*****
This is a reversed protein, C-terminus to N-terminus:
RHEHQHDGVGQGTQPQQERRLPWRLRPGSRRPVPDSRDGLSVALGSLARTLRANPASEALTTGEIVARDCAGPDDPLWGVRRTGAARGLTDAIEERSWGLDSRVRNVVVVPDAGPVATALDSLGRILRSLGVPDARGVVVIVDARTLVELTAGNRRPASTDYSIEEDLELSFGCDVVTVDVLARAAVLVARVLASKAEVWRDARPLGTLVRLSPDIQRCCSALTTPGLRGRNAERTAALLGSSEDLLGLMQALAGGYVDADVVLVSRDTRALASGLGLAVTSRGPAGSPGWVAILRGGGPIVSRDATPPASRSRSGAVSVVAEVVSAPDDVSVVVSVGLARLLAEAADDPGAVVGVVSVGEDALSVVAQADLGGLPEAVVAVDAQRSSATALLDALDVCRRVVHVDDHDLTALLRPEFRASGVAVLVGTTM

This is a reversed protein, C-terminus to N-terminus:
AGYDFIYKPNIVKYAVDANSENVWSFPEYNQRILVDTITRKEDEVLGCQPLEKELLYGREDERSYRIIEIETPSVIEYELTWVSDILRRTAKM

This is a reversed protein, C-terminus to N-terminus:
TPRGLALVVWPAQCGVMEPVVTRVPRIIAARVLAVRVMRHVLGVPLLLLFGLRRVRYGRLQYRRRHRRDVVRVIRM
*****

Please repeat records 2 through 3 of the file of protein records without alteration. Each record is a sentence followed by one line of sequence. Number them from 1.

This is a reversed protein, C-terminus to N-terminus:
AGYDFIYKPNIVKYAVDANSENVWSFPEYNQRILVDTITRKEDEVLGCQPLEKELLYGREDERSYRIIEIETPSVIEYELTWVSDILRRTAKM

This is a reversed protein, C-terminus to N-terminus:
TPRGLALVVWPAQCGVMEPVVTRVPRIIAARVLAVRVMRHVLGVPLLLLFGLRRVRYGRLQYRRRHRRDVVRVIRM